- Columbia Air Center was an airfield in Croom, Maryland operated from 1941 to 1958. It was started by African American pilots who were not permitted to use other airports, but was also open to whites.
- List of Airports in Maryland
- Baltimore/Washington International Thurgood Marshall Airport provides air service with 277,662 operations annually. BWI is served by most major carriers, with Southwest Airlines as the prime carrier with over 50% of passenger volume.
- Hagerstown Maryland based Henson Airlines became Piedmont Airlines. The commuter airline is now based at Salisbury, Maryland with a fleet of 44 aircraft.
- Chesapeake Airways - Service to Baltimore began on April 5, 1946 in C-47 aircraft. The service continued until 1949.
- Washington Airlines Became FAA's first approved instance of a STOL airline service in 1969 between Baltimore and Washington National and Dulles.
Government and Military
- All flight operations in Maryland are conducted within FAA oversight.
- The Maryland Aviation Administration maintains state regulations, and owns and operates Baltimore/Washington International Thurgood Marshall Airport.
- The Maryland State Police Aviation command operates 12 Eurocopter Dauphin helicopters, 1 Beechcraft B300 King Air 350, and 1 Cessna P210N Pressurized Centurion for medivac and prisoner transport. In 2013, Maryland started replacing the Dauphin fleet with 10 AgustaWestland AW139 helicopters.
- Several Maryland cities and counties operate helicopter units. This includes Anne Arundel County 1 Bell 407, 2 Bell OH-58 Kiowa, Baltimore City "foxtrot" unit 1 Eurocopter EC120, Baltimore County 3 Eurocopter AS350B3, Howard County 1 Bell 407, Prince Georges County 2 MD520N, Harford County 1 Bell OH-58.
- The Maryland Air National Guard was founded June 29, 1921. On that date the 104th Observation Squadron was federally recognized in Baltimore.
- NASA's Goddard Space Flight Center builds spacecraft, instruments and new technology to study the Earth, the sun, solar system, and the universe.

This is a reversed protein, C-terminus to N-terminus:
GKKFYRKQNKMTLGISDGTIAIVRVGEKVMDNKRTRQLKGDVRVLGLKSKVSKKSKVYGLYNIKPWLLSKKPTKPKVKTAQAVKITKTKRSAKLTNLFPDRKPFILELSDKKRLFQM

- The Joint Base Andrews Naval Air Facility opened in 1942 as Camp Springs Air Base in Prince Georges County, Maryland. The base houses dozens of units serving the metro Washington. D.C. area. Most notably, the 89th Airlift wing, supporting the Boeing VC-25, "Air Force One" when occupied by the President of the United States.
- Baltimore–Washington International Airport has a gallery with aircraft cut-aways and Maryland Aviation History.
- College Park Aviation Museum in College Park, Maryland.
- Glenn L. Martin Maryland Aviation Museum in Middle River, Maryland.
- Hagerstown Aviation Museum, in Hagerstown, Maryland
- Massey Air Museum, Massey, Maryland
- NASA Goddard Space Flight Center visitors center Greenbelt, Maryland
- Paul E. Garber Preservation, Restoration, and Storage Facility Silver Hill, Maryland
- Patuxent River Naval Air Museum, Lexington Park, Maryland
- John R. Breihan (2009). Maryland Aviation.
- Vera Foster Rollo. Your Maryland, A History. p. 345.
- "Wilbur Wright Pilots Uncle Sams Aircraft over Maryland Farms". The Telegraph Republican. 9 October 1909.
- John R. Breihan. Maryland Aviation.
- "This week". Retrieved 13 October 2011.
- John R. Breihan. Maryland Aviation. p. 12.
- Condon, John Pomeroy (1993). "U.S. Marine Corps Aviation". 75th Year of Naval Aviation - Volume Five of a Commemorative Collection. History and Museums Division, Headquarters, U.S. Marine Corps. p. 3. Archived from the original on 5 February 2007. Retrieved 2007-01-29.
- The Helicopter: A Hundred Years of Hovering. Wired.com. Accessed 2010-11-07.
- "Tuskegee Airman". Retrieved 13 October 2011.
- "Bill Morris dies at 98". Retrieved 13 October 2011.
- "Aviators rejoice over reopening of airspace ; 3 airports still closed under FAA restrictions". The Sun. Dec 21, 2001.
- Janene Holzberg (19 December 2013). "Clarksville's Basslers say goodbye to family farm, Haysfield Airport". The Baltimore Sun.
- John R. Breihan. Maryland Aviation.
- Air and Space. April 2007.
- Skyways: 26. April 2000.
- Vera Foster Rollo. Your Maryland A History. p. 350.
- General Aviation News. 8 July 2011.
- Maryland State Tax Commissioner (September 1911). Report of the State Tax Commissioner of Maryland to the General Assembly. p. 268.
- Flying Magazine: 73. May 1962.
- Grier, Peter (2009). "The College Park Century". AIR FORCE Magazine 92 (September): 86. Retrieved 18 Sep 2009.
- Andy Zieminski (February 7, 2008). "County’s first black-owned airport becomes training ground". Gazette.net: Maryland Community Newspapers Online.
- Traffic Service Corporation (1968). Transportation and Distribution Management, Volume 8.
- "First of 10 new state medevac helicopters arrive Maryland State Police replacing its fleet under $121.7 million contract". The Baltimore Sun. 26 February 2013.
- "2103 Tipton Airport Report". Retrieved 23 December 2013.
- "Aviation Command Helicopter Operations".
- "Harford Sheriff's Office announces aviation unit". The Baltimore Sun. 3 December 2013.
- Judy Colbert. Obp Md, & De, 8. p. 31.